Nerds who panicked over Luke Skywalker’s absence from the trailers for “The Force Awakens” will be relieved to read the first sentence in the new “Star Wars” sequel’s opening crawl: “Luke Skywalker has vanished.” You see, the reason his whereabouts weren’t given in the advertising is that determining his whereabouts IS THE WHOLE POINT OF THE MOVIE, YOU CHUCKLEHEADS.
It’s been 32 years since “Return of the Jedi” came out, and that’s about how much time has passed in “The Force Awakens,” which kicks off a new trilogy of “Star Wars” films with which “Star Wars” creator George Lucas will have no involvement (possibly due to a restraining order). J.J. Abrams, director of “Mission: Impossible III” and those shiny new “Star Treks,” is at the helm for this chapter, and unlike those franchises, he didn’t try (or wasn’t allowed) to reinvent anything. He has made a swift, entertaining, and comfortable “Star Wars” movie, one that will feel familiar to fans of the original trilogy.
In our world, the exploits of Luke, Han, and Leia are common knowledge, as much a part of our cultural history as the signing of the Declaration of Independence. In the movie’s fictional galaxy, however, the events surrounding the rebellion against the Galactic Empire have passed into myth, believed by some but otherwise forgotten or dismissed. The First Order, another stormtrooper-based government that rose from the ashes of the Empire, has seen to that. Its leader, Kylo Ren (Adam Driver), another black-clad mask-wearer, is like a skinny, ill-tempered Darth Vader, one who is not as certain of his own evilness as Herr Vader was. Kylo Ren wants to find Luke Skywalker (Mark Hamill) — the last of the Jedis — and kill him before he can instigate another uprising. (Why is it only dictators who ever learn from history?)
But fear not! There is a robust Resistance. On the desert planet Jakku, a rebel pilot named Poe Dameron (Oscar Isaac), a scrappy scavenger named Rey (Daisy Ridley), and a conscience-stricken stormtrooper called Finn (John Boyega), are all drawn into the search for Luke, joining forces with Han Solo (Harrison Ford), Chewbacca (Peter Mayhew), General Leia Organa (Carrie Fisher), and an adorable cat-like droid called BB-8 that has some crucial information in its files.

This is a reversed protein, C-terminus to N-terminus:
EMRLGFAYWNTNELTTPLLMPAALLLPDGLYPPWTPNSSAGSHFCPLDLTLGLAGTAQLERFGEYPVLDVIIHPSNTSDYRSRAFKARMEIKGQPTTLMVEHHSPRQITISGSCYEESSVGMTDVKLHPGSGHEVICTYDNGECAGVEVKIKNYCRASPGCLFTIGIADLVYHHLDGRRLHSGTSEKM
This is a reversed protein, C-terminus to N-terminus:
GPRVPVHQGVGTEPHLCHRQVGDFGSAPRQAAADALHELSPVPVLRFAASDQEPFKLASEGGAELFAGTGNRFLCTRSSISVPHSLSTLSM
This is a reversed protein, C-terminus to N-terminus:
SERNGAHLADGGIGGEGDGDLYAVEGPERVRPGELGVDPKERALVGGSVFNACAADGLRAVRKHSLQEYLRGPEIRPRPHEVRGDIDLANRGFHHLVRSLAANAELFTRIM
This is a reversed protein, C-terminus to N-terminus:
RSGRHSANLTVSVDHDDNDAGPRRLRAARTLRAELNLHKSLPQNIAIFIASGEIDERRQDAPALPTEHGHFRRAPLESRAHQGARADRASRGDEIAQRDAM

If you’re noticing parallels to the plot of the original “Star Wars,” just you wait. History is repeating itself in the galaxy, and that means not just plot points but old themes and ideas are popping up again, too. No doubt aware that he was at risk of turning the sequel into a rehash, Abrams is careful to let these familiar elements occur naturally, the way they do in the real histories of real republics. In a similar vein, he also avoids any egregious callbacks or fan-pleasing nonsense. Characters refer to the events of the original trilogy as needed without any winks or nudges to the audience. It’s a “Star Wars” movie that doesn’t barge around yelling, “OMG I’M A ‘STAR WARS’ MOVIE!” You have to admire the restraint.
The screenplay is credited to Abrams and two men who were well-suited to the job: Michael Arndt, whose “Toy Story 3” was another franchise film in which the passage of time between sequels factored significantly into the story; and Lawrence Kasdan, who wrote “The Empire Strikes Back” and “Return of the Jedi.” What they came up with might be nothing special in the story department, but it has the best dialogue of any movie in the franchise. Without being jokey or ironic (earnestness is a core “Star Wars” principle), the script brings the new characters to life by giving them sparkling, well-crafted things to say, and by giving everyone (even the villains) a hint of nuance and backstory. You get the impression there’s a lot to explore here, and the infectiously charismatic performances by all the newcomers make you eager to dig in.
Our review of “Star Wars: The Force Awakens” from the Movie B.S. with Bayer and Snider podcast:
As with anything that goes on this long, new installments are bound to feel less special than their predecessors, even when they’re better. For “Star Wars,” this is not only the seventh episode, it’s the third beginning — the third time we’re introduced to new heroes, a new enemy, and a new mission. As elegantly as Abrams and his team handle it, it doesn’t really feel new anymore. Nothing in “The Force Awakens” is dazzling to see for the first time, and except for BB-8, there isn’t much visual imagination on display. (Say what you will about the prequels, but those things were full of awesome creatures and alien worlds.)
Then again, if it felt TOO new, it would be deemed blasphemous and J.J. Abrams would be burned for heresy. Considering the strictures he had to work under, this all turned out remarkably well: a rousing adventure that fits the aesthetic of the original trilogy without merely copying it, while starting a new saga that blends familiar old characters with promising new ones. And not a Jar-Jar in sight!
B+ (2 hrs., 15 min.; )